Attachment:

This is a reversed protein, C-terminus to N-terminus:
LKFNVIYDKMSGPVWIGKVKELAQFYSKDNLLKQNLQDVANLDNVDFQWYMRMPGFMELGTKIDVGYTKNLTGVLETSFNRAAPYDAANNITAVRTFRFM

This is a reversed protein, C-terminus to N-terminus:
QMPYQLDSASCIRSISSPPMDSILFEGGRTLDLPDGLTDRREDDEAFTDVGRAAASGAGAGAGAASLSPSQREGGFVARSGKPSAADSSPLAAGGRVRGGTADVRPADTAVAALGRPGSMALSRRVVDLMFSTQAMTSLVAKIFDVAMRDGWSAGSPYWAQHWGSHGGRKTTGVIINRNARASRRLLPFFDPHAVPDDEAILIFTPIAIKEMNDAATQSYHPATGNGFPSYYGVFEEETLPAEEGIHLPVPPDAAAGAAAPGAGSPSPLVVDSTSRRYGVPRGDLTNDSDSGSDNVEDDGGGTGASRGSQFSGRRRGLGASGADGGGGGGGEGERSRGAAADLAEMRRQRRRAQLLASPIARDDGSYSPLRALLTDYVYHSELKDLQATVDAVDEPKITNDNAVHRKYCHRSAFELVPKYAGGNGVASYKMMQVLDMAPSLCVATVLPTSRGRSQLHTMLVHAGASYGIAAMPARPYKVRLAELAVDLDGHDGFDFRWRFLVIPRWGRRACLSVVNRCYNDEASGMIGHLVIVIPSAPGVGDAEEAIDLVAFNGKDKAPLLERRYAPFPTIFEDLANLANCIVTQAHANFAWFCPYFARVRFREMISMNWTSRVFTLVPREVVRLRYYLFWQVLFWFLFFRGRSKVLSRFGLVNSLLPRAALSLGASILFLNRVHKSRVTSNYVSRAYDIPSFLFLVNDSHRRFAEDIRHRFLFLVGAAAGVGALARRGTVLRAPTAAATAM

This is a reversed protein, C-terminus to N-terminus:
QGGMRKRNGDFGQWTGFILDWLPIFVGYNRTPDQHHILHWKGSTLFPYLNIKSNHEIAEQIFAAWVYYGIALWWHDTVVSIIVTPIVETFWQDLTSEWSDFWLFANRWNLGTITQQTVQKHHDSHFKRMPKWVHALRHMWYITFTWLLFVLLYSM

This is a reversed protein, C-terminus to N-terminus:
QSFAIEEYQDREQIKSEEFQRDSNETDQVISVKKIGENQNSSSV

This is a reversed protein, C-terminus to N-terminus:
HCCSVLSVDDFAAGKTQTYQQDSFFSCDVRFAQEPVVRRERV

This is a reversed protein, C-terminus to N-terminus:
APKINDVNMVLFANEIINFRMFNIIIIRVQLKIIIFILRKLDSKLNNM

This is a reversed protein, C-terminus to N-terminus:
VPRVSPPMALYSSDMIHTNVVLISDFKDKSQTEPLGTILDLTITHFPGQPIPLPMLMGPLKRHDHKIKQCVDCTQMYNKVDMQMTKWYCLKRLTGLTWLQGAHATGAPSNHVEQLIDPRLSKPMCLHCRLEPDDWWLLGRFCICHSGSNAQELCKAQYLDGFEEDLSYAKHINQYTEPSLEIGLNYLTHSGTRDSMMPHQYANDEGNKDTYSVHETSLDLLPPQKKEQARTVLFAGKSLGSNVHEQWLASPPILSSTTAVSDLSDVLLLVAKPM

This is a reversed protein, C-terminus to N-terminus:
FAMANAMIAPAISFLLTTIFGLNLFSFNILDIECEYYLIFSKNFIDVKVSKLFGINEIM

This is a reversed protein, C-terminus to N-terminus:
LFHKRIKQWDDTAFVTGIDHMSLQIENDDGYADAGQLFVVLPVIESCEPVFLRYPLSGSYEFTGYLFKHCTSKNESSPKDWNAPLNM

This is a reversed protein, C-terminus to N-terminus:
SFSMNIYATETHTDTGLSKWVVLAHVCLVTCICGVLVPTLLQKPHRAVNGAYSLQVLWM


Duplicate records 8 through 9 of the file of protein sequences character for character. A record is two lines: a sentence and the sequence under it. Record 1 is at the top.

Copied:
This is a reversed protein, C-terminus to N-terminus:
FAMANAMIAPAISFLLTTIFGLNLFSFNILDIECEYYLIFSKNFIDVKVSKLFGINEIM

This is a reversed protein, C-terminus to N-terminus:
LFHKRIKQWDDTAFVTGIDHMSLQIENDDGYADAGQLFVVLPVIESCEPVFLRYPLSGSYEFTGYLFKHCTSKNESSPKDWNAPLNM